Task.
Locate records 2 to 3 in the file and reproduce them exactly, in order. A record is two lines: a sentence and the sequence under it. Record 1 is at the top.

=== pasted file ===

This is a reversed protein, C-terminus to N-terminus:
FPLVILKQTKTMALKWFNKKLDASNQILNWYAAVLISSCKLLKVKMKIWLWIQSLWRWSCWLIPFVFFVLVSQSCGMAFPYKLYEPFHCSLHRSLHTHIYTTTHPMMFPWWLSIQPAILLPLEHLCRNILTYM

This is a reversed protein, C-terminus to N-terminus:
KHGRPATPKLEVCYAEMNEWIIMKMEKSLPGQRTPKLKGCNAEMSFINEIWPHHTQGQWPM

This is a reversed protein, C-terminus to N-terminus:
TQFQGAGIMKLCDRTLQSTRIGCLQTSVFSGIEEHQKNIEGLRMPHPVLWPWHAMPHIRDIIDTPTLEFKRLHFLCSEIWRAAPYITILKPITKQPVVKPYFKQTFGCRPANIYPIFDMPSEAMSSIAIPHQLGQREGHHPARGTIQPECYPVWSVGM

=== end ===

This is a reversed protein, C-terminus to N-terminus:
KHGRPATPKLEVCYAEMNEWIIMKMEKSLPGQRTPKLKGCNAEMSFINEIWPHHTQGQWPM

This is a reversed protein, C-terminus to N-terminus:
TQFQGAGIMKLCDRTLQSTRIGCLQTSVFSGIEEHQKNIEGLRMPHPVLWPWHAMPHIRDIIDTPTLEFKRLHFLCSEIWRAAPYITILKPITKQPVVKPYFKQTFGCRPANIYPIFDMPSEAMSSIAIPHQLGQREGHHPARGTIQPECYPVWSVGM